Monday, April 28, 2008

Why Light The Fire From The Top?

Take the time to do things right. It is amazing how many people attempt to circumvent the process for creating a dynamic presentation. With a world of microwave dinners, marriage of total strangers on TV, and get rich schemes, it is easy to get caught up in skipping proven processes.

Before you create your first PowerPoint slide (or anything else for that matter), first determine the goal of your presentation. In other words, what do you want your audience to think, feel, or do differently after your presentation? Simply knowing the information is not enough. If that is the case, send an email instead.

It's amazing how first setting a goal helps everything fall into place. It's nice to aim at a target...and hit it!

Wednesday, April 23, 2008

Dead Air?

Have you ever heard a presentation that sounds as if it were prepared by a radio broadcaster? Run-on sentences, no pauses, little time to digest the contents.

Keep in mind that you have already processed your information. You are speaking because you probably know more about the topic than your audience. Avoid the temptation to dump everything you know so fast that people feel overwhelmed. Your audience may be hearing your information for the first time. They will welcome a little extra time to digest it.

Allow three seconds of silence after making an important point or when asking a question, even if the question is intended to be rhetorical. Good attention management includes knowing when to place the attention on your audience. Allow people some time to reflect on what your information means to them.

Sunday, April 20, 2008

Steve Jobs' Presentation - The Abbreviated Version

Here's Mr. Jobs' latest 90-minute presentation condensed into 60 seconds. Wouldn't it be great if we could do this to other presentations?

Monday, April 14, 2008

Presenter’s Creed

One way to manage your adrenaline rush before your presentation is through mind exercises, or in other words, positive self-talk. Before you stand to present, try saying the following to yourself.

“I am about to give this group a gift – one from which they will benefit. They will be better off for receiving this gift, and they will thank me for giving it to them. I am glad I have the opportunity to share my knowledge with them.”

I'm not sure who originally wrote this, however, thanks! Sure beats worrying about my zipper being down.

Thursday, April 10, 2008

A Noisy Presidential Race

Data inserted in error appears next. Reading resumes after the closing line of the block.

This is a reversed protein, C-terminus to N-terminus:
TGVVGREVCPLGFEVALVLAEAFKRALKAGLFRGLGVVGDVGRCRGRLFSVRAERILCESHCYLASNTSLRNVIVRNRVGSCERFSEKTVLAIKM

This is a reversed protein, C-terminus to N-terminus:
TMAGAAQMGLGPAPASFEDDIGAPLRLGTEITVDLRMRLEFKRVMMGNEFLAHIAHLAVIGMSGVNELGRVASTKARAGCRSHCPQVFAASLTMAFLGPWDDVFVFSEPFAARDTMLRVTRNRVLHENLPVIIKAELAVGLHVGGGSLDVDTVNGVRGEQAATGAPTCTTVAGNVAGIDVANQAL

Several days ago, I mentioned that a great presenter leaves his/her audience with a "repeatable message" - the one sentence or phrase he/she wants the audience to repeat long after the presentation.

I'm having a hard time figuring out what the repeatable message is for each of the leading presidential candidates. For example, with Bill Clinton it was clearly, "It's the economy, stupid." Mr. Clinton made his message clear for us (his audience), and when we went to the polls, that message resonated.

It could be that we live in a much noisier world than a decade ago. With the rise of mobile devices and the Internet, news travels even faster, so the candidates must respond to an ever-increasing demand for information. Not just the amount of information, but the speed of information.

So where does that leave us? We are drowning in information and thirsty for meaning.

More than ever, for your message to be receive as intended, you must leave your audience with a clear and concise repeatable message.

Tuesday, April 8, 2008

Can We REALLY Multitask Effectively?

During a recent workshop, I suggested that we consider "mono-tasking" instead of multitasking. There was a lot of pushback. Most of us are conditioned to think that multitasking is a good thing. Ask yourself, "Why are so many tasks left unfinished? Why do I find it difficult to focus? When do I get to sleep?"

As a presenter, make it easy for your audience to receive your message as intended. Have them focus on one thing at a time. Release your information is small digestable chunks, and then check to see that it is understood before moving on.

Yes, this is common sense, yet, it is not common practice.

Wednesday, April 2, 2008

Organizations Going "Topless"

It's happening! The backlash to multi-tasking we've been talking about is making the news. Companies and schools are banning the use of laptops and other mobile devices during presentations and meetings. Checkout this news clip from ABC News. (Of course, you have to first “pay” attention to a brief commercial.) After viewing, please let me know your thoughts.